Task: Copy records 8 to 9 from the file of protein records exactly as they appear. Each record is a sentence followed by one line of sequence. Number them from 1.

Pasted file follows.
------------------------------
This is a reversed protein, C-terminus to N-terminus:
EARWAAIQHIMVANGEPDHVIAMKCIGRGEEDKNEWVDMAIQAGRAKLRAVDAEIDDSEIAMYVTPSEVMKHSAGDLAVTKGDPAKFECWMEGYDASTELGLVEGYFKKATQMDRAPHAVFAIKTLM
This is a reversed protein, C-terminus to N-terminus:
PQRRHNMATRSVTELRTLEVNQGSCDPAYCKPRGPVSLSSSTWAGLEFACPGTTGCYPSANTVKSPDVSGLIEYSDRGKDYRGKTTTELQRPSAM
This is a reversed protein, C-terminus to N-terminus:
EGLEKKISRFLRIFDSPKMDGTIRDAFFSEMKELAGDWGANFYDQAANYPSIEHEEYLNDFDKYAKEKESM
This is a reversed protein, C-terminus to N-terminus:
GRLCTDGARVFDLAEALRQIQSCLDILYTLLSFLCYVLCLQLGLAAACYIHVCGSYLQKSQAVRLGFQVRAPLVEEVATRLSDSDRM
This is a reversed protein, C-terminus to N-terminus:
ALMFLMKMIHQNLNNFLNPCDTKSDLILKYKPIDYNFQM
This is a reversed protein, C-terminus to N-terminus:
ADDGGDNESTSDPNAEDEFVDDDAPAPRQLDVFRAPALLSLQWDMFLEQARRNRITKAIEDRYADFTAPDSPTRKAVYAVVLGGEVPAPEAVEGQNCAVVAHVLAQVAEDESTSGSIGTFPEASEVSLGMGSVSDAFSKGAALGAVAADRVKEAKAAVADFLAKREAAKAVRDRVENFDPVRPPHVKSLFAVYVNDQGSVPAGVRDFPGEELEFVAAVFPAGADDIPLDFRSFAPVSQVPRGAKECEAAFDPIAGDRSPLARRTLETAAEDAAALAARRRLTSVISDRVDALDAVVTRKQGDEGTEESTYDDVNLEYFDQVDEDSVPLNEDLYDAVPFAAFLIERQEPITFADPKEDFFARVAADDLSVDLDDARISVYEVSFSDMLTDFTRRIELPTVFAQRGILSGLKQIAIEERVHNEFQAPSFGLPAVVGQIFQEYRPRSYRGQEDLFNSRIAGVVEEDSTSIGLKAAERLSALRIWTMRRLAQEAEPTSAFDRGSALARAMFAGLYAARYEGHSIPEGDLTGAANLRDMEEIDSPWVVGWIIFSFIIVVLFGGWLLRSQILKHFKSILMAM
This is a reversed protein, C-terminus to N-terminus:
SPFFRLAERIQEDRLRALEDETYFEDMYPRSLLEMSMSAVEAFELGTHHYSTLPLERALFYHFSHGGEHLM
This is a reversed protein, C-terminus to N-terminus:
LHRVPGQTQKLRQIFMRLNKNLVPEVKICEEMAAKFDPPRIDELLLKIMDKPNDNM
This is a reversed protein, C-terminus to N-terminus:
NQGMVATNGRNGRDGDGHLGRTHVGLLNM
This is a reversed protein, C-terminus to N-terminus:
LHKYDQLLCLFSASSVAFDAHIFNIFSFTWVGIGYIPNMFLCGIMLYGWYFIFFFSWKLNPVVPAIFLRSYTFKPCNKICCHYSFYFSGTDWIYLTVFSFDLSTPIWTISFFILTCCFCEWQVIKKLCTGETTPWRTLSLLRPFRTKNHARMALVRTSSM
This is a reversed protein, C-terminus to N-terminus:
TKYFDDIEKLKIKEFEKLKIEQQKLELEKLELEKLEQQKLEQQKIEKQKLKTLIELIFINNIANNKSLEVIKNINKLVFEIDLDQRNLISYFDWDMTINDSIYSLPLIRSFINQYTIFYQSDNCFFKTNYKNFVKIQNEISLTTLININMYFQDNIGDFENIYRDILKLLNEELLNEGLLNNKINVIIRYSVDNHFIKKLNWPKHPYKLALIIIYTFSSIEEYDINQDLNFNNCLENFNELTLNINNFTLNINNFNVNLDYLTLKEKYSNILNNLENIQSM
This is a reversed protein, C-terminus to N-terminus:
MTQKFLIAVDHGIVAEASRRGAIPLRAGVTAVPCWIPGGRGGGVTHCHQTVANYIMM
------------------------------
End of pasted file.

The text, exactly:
This is a reversed protein, C-terminus to N-terminus:
LHRVPGQTQKLRQIFMRLNKNLVPEVKICEEMAAKFDPPRIDELLLKIMDKPNDNM
This is a reversed protein, C-terminus to N-terminus:
NQGMVATNGRNGRDGDGHLGRTHVGLLNM